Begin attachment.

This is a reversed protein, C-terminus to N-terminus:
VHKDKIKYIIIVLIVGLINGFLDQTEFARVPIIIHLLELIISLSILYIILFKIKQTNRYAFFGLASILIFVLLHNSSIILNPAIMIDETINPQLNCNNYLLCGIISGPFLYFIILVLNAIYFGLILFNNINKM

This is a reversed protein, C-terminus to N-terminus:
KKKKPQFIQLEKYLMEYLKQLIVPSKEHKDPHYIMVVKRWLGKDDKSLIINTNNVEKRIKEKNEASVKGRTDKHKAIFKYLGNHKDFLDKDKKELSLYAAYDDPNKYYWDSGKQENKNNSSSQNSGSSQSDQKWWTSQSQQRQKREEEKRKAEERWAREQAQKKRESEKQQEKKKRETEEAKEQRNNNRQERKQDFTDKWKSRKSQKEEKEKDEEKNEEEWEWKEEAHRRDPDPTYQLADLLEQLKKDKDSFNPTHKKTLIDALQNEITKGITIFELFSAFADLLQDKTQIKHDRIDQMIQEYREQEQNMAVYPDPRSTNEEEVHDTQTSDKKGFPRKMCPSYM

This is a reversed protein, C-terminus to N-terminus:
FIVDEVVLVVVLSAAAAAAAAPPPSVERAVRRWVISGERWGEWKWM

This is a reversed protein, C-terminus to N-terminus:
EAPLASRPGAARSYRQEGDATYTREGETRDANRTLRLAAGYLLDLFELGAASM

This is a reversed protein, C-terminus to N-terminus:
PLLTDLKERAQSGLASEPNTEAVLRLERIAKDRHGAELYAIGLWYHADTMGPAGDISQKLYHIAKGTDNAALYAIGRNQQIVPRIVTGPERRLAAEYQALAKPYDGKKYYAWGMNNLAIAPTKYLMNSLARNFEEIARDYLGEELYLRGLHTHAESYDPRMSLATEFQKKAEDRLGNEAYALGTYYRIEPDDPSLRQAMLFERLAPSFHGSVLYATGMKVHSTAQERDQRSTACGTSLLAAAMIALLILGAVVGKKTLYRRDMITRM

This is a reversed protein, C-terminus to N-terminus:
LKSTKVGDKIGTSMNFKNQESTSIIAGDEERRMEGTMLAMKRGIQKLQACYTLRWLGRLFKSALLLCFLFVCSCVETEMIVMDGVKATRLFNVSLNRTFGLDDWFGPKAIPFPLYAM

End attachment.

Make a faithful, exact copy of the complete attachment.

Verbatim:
This is a reversed protein, C-terminus to N-terminus:
VHKDKIKYIIIVLIVGLINGFLDQTEFARVPIIIHLLELIISLSILYIILFKIKQTNRYAFFGLASILIFVLLHNSSIILNPAIMIDETINPQLNCNNYLLCGIISGPFLYFIILVLNAIYFGLILFNNINKM

This is a reversed protein, C-terminus to N-terminus:
KKKKPQFIQLEKYLMEYLKQLIVPSKEHKDPHYIMVVKRWLGKDDKSLIINTNNVEKRIKEKNEASVKGRTDKHKAIFKYLGNHKDFLDKDKKELSLYAAYDDPNKYYWDSGKQENKNNSSSQNSGSSQSDQKWWTSQSQQRQKREEEKRKAEERWAREQAQKKRESEKQQEKKKRETEEAKEQRNNNRQERKQDFTDKWKSRKSQKEEKEKDEEKNEEEWEWKEEAHRRDPDPTYQLADLLEQLKKDKDSFNPTHKKTLIDALQNEITKGITIFELFSAFADLLQDKTQIKHDRIDQMIQEYREQEQNMAVYPDPRSTNEEEVHDTQTSDKKGFPRKMCPSYM

This is a reversed protein, C-terminus to N-terminus:
FIVDEVVLVVVLSAAAAAAAAPPPSVERAVRRWVISGERWGEWKWM

This is a reversed protein, C-terminus to N-terminus:
EAPLASRPGAARSYRQEGDATYTREGETRDANRTLRLAAGYLLDLFELGAASM

This is a reversed protein, C-terminus to N-terminus:
PLLTDLKERAQSGLASEPNTEAVLRLERIAKDRHGAELYAIGLWYHADTMGPAGDISQKLYHIAKGTDNAALYAIGRNQQIVPRIVTGPERRLAAEYQALAKPYDGKKYYAWGMNNLAIAPTKYLMNSLARNFEEIARDYLGEELYLRGLHTHAESYDPRMSLATEFQKKAEDRLGNEAYALGTYYRIEPDDPSLRQAMLFERLAPSFHGSVLYATGMKVHSTAQERDQRSTACGTSLLAAAMIALLILGAVVGKKTLYRRDMITRM

This is a reversed protein, C-terminus to N-terminus:
LKSTKVGDKIGTSMNFKNQESTSIIAGDEERRMEGTMLAMKRGIQKLQACYTLRWLGRLFKSALLLCFLFVCSCVETEMIVMDGVKATRLFNVSLNRTFGLDDWFGPKAIPFPLYAM